Rate hike stands to further dampen real estate investment activity

The Bank of Canada’s decision to hike its policy rate hike by a further 25 basis points this morning once promises to extend the downturn in real estate markets across the country as lending remains expensive.

The bank’s target overnight or policy rate now stands at 4.5 per cent, 18 times what it was a year ago.

In a statement announcing the increase, the bank attributed the latest decision to the ongoing strength of inflation globally, and recent economic growth in Canada it described as “stronger than expected.”

This morning’s announcement was the eighth consecutive increase since it began hiking rates in March 2022, but also the smallest since the initial increase. The last increase on Dec. 7 was 50 basis points, meaning today’s increase is a marked deceleration in the rise.

The effect of higher interest rates is helping cool the economy to a point where the bank believes it will be able to hold the line rates.

“There is growing evidence that restrictive monetary policy is slowing activity, especially household spending,” the bank reported. “Consumption growth has moderated from the first half of 2022 and housing market activity has declined substantially.”

The announcement included a clear signal that today’s increase may be the last for a while, providing inflation continues to decrease and economic growth slows.

“Governing Council expects to hold the policy rate at its current level while it assesses the impact of the cumulative interest rate increases,” the bank said.

This would be good news not just for consumers, but real estate investors.

Transaction activity slowed across major investment markets in Canada in the latter half of 2022. Within Metro Vancouver, Altus Group reported investment sales down 39 per cent from a year earlier in the third quarter and down 4 per cent in the year to date.

“The macroeconomic headwinds that have been building since the start of the year have finally impacted investor sentiment to such an extent that a significant drop in dollar volume in the third quarter was the result,” said Andrew Petrozzi, director, commercial research, Western Canada with Altus, in his analysis.

The slowdown was expected to continue into the fourth quarter, but this morning’s Bank of Canada announcement promises a more stable environment.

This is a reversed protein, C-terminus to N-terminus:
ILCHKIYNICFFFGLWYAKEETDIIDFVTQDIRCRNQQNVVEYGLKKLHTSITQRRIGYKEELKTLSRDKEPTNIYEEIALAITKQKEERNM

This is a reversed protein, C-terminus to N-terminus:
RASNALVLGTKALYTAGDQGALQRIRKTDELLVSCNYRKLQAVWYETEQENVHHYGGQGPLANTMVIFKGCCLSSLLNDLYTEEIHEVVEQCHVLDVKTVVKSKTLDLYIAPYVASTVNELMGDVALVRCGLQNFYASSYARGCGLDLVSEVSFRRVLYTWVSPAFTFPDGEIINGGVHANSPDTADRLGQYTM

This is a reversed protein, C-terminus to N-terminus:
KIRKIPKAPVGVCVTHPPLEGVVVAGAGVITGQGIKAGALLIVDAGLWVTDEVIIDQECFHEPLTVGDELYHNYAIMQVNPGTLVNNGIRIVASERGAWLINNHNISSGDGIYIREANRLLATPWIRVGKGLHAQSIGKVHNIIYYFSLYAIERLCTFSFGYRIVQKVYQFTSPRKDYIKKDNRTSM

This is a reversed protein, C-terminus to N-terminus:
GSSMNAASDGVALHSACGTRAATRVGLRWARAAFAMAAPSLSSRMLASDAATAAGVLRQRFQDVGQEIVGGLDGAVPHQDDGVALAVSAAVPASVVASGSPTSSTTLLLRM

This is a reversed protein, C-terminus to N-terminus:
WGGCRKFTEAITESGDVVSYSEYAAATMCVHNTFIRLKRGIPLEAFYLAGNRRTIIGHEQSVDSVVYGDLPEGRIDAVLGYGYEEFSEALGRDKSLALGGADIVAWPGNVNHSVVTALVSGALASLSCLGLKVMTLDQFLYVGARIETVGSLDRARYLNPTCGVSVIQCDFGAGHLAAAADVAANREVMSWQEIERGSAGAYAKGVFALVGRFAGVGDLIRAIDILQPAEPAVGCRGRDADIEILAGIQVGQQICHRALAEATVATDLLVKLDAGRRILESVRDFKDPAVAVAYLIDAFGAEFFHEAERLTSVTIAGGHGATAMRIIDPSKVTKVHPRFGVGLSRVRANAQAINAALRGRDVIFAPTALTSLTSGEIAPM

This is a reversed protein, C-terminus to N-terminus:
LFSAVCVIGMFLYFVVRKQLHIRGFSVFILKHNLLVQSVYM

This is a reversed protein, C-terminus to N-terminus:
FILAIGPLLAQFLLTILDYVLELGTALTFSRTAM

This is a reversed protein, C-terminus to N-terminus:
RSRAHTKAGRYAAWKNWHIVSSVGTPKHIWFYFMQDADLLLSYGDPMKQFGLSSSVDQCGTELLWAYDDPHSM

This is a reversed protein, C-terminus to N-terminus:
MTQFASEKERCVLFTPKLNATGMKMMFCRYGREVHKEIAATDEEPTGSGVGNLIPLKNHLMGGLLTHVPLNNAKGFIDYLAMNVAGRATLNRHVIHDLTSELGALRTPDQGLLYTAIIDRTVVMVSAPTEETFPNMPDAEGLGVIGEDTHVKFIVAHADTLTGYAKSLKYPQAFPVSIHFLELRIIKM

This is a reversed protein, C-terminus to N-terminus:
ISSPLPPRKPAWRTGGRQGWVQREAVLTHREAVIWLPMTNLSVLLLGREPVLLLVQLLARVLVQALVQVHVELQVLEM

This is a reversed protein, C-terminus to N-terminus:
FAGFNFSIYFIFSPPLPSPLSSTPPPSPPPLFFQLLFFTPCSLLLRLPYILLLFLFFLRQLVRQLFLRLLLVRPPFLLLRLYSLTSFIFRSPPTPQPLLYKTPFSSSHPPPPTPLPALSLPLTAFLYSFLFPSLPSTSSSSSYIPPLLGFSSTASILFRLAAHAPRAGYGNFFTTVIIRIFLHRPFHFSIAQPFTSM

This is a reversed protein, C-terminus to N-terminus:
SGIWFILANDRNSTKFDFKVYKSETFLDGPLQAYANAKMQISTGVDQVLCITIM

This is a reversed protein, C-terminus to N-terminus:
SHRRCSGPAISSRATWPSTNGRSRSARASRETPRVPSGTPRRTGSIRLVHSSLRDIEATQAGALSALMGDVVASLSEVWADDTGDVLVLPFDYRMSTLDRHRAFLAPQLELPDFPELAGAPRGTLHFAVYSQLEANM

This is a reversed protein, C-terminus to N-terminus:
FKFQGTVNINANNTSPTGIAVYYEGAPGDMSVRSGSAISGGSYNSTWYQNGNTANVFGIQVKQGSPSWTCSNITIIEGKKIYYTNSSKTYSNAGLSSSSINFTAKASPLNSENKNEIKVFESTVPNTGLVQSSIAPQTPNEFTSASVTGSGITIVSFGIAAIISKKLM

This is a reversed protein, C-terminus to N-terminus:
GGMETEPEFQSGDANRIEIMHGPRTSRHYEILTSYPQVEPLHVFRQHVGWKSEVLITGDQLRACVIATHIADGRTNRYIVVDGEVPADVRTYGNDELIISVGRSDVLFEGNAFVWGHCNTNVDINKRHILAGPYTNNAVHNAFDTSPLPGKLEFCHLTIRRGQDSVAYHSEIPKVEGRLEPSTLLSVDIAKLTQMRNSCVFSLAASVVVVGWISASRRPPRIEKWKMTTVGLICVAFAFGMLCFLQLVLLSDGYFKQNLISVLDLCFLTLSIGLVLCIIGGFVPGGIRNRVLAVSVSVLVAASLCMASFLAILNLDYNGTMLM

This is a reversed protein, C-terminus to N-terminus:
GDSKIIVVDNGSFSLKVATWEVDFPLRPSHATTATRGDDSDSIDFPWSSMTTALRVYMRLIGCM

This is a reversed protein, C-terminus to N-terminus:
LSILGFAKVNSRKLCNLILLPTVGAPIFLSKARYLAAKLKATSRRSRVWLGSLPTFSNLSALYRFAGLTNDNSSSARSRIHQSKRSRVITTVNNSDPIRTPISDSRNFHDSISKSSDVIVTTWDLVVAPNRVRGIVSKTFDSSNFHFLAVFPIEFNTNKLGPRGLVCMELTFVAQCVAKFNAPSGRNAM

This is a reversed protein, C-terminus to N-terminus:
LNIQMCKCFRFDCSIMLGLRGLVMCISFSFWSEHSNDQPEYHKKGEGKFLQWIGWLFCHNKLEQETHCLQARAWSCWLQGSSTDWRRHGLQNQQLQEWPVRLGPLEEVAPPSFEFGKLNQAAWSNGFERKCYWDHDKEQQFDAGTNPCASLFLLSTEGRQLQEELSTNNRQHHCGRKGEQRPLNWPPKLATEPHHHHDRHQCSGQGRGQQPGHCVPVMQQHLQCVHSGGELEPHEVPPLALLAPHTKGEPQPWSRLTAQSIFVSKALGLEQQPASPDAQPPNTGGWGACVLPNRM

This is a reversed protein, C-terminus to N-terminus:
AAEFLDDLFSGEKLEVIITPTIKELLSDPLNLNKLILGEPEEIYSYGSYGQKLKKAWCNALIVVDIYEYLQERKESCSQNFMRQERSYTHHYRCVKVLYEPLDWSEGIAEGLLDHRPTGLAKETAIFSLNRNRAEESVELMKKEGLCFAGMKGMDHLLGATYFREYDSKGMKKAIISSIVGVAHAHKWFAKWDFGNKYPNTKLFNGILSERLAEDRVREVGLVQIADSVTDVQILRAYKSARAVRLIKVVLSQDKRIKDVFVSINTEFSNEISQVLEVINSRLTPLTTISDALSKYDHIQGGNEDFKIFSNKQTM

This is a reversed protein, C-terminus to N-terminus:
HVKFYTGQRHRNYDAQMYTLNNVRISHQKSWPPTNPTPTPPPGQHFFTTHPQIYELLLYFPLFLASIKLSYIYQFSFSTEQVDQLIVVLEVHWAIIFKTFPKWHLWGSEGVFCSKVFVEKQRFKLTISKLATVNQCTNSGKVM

“The pace at which the interest rates increased over the past number of months have had some cooling effect on the overall sales market,” Jason Kiselbach, senior vice-president and managing director with brokerage CBRE Ltd. in Vancouver said. “If the interest rate increases stabilize it’s a positive for the market, because the cost of capital is known versus moving. … That will be the positive indicator people are looking for.”

The series of interest rate hikes over the past year mark the sharpest increase in rates in a generation, shocking markets into a prolonged pause.

Speaking at the Vancouver Real Estate Forum last April, CIBC deputy chief economist and managing director Benjamin Tal said the speed of the increase was the biggest risk to investors.

“Your enemy is not higher interest rates. Your enemy is rapidly rising interest rates,” he said, hoping at the time for a short, sharp hike followed by a pause to assess its impacts. An increase to 2.25 per cent would likely be enough to rein in inflation and stabilize the economy, he said.

“With the increased sensitivity to higher interest rates, that might be enough. You go beyond that and you risk a recession in 2023,” he said.

Many observers expect recessionary influences to persist through the first half of 2022, but the Bank of Canada expects net growth in the economy this year of 1 per cent. It expects inflation to 3 per cent by mid-year, down from 6.3 per cent today.

The next scheduled rate announcement from the Bank of Canada is set for March 8.